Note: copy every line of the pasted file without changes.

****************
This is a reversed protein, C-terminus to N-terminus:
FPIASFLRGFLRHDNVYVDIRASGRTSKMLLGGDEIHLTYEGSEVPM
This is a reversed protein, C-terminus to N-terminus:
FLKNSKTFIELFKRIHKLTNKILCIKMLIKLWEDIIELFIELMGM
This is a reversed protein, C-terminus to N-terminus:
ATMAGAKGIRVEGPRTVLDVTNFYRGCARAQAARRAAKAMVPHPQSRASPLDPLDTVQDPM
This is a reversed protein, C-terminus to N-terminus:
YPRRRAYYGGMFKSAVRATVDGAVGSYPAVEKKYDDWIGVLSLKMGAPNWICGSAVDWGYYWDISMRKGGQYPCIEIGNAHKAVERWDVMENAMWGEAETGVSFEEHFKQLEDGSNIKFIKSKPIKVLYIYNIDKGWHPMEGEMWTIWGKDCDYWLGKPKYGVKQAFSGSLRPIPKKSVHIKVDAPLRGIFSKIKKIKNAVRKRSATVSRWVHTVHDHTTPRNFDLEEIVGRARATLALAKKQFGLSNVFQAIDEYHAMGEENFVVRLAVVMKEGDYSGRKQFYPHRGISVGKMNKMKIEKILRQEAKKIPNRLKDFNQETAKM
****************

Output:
This is a reversed protein, C-terminus to N-terminus:
FPIASFLRGFLRHDNVYVDIRASGRTSKMLLGGDEIHLTYEGSEVPM
This is a reversed protein, C-terminus to N-terminus:
FLKNSKTFIELFKRIHKLTNKILCIKMLIKLWEDIIELFIELMGM
This is a reversed protein, C-terminus to N-terminus:
ATMAGAKGIRVEGPRTVLDVTNFYRGCARAQAARRAAKAMVPHPQSRASPLDPLDTVQDPM
This is a reversed protein, C-terminus to N-terminus:
YPRRRAYYGGMFKSAVRATVDGAVGSYPAVEKKYDDWIGVLSLKMGAPNWICGSAVDWGYYWDISMRKGGQYPCIEIGNAHKAVERWDVMENAMWGEAETGVSFEEHFKQLEDGSNIKFIKSKPIKVLYIYNIDKGWHPMEGEMWTIWGKDCDYWLGKPKYGVKQAFSGSLRPIPKKSVHIKVDAPLRGIFSKIKKIKNAVRKRSATVSRWVHTVHDHTTPRNFDLEEIVGRARATLALAKKQFGLSNVFQAIDEYHAMGEENFVVRLAVVMKEGDYSGRKQFYPHRGISVGKMNKMKIEKILRQEAKKIPNRLKDFNQETAKM